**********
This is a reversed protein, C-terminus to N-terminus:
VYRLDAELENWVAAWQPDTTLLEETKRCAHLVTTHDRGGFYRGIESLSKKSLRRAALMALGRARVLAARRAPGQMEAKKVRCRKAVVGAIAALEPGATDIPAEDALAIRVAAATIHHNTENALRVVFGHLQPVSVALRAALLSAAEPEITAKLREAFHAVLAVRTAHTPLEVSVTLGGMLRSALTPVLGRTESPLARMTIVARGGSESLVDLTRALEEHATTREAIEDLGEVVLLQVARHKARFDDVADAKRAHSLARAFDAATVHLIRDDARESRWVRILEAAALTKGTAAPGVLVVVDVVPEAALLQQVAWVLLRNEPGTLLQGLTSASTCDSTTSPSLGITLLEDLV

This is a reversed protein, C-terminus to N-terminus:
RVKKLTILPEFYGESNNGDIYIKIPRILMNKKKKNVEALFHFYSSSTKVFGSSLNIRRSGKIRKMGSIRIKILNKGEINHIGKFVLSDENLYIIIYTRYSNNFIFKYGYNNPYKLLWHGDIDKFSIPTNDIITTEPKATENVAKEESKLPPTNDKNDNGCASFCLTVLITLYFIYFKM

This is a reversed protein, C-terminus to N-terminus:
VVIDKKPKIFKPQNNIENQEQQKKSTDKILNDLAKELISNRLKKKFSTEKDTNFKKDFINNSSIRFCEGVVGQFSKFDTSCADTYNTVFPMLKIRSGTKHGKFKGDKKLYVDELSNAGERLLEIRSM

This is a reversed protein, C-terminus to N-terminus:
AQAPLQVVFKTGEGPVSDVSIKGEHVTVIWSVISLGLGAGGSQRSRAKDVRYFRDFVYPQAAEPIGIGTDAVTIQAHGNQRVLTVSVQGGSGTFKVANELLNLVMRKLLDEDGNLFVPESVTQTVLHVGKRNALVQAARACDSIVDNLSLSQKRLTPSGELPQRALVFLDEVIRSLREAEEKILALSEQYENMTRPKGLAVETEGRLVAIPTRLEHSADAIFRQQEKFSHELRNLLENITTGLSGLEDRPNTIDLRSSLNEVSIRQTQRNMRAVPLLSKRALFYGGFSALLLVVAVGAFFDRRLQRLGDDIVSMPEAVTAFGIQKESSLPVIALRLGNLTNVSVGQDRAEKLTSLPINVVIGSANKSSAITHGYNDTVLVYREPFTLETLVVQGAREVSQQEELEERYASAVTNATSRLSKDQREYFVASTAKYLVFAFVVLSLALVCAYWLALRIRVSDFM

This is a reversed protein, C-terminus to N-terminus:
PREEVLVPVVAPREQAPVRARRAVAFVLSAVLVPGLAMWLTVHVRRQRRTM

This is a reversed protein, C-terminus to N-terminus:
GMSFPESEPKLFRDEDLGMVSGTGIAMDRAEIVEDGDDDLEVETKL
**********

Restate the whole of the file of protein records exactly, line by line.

This is a reversed protein, C-terminus to N-terminus:
VYRLDAELENWVAAWQPDTTLLEETKRCAHLVTTHDRGGFYRGIESLSKKSLRRAALMALGRARVLAARRAPGQMEAKKVRCRKAVVGAIAALEPGATDIPAEDALAIRVAAATIHHNTENALRVVFGHLQPVSVALRAALLSAAEPEITAKLREAFHAVLAVRTAHTPLEVSVTLGGMLRSALTPVLGRTESPLARMTIVARGGSESLVDLTRALEEHATTREAIEDLGEVVLLQVARHKARFDDVADAKRAHSLARAFDAATVHLIRDDARESRWVRILEAAALTKGTAAPGVLVVVDVVPEAALLQQVAWVLLRNEPGTLLQGLTSASTCDSTTSPSLGITLLEDLV

This is a reversed protein, C-terminus to N-terminus:
RVKKLTILPEFYGESNNGDIYIKIPRILMNKKKKNVEALFHFYSSSTKVFGSSLNIRRSGKIRKMGSIRIKILNKGEINHIGKFVLSDENLYIIIYTRYSNNFIFKYGYNNPYKLLWHGDIDKFSIPTNDIITTEPKATENVAKEESKLPPTNDKNDNGCASFCLTVLITLYFIYFKM

This is a reversed protein, C-terminus to N-terminus:
VVIDKKPKIFKPQNNIENQEQQKKSTDKILNDLAKELISNRLKKKFSTEKDTNFKKDFINNSSIRFCEGVVGQFSKFDTSCADTYNTVFPMLKIRSGTKHGKFKGDKKLYVDELSNAGERLLEIRSM

This is a reversed protein, C-terminus to N-terminus:
AQAPLQVVFKTGEGPVSDVSIKGEHVTVIWSVISLGLGAGGSQRSRAKDVRYFRDFVYPQAAEPIGIGTDAVTIQAHGNQRVLTVSVQGGSGTFKVANELLNLVMRKLLDEDGNLFVPESVTQTVLHVGKRNALVQAARACDSIVDNLSLSQKRLTPSGELPQRALVFLDEVIRSLREAEEKILALSEQYENMTRPKGLAVETEGRLVAIPTRLEHSADAIFRQQEKFSHELRNLLENITTGLSGLEDRPNTIDLRSSLNEVSIRQTQRNMRAVPLLSKRALFYGGFSALLLVVAVGAFFDRRLQRLGDDIVSMPEAVTAFGIQKESSLPVIALRLGNLTNVSVGQDRAEKLTSLPINVVIGSANKSSAITHGYNDTVLVYREPFTLETLVVQGAREVSQQEELEERYASAVTNATSRLSKDQREYFVASTAKYLVFAFVVLSLALVCAYWLALRIRVSDFM

This is a reversed protein, C-terminus to N-terminus:
PREEVLVPVVAPREQAPVRARRAVAFVLSAVLVPGLAMWLTVHVRRQRRTM

This is a reversed protein, C-terminus to N-terminus:
GMSFPESEPKLFRDEDLGMVSGTGIAMDRAEIVEDGDDDLEVETKL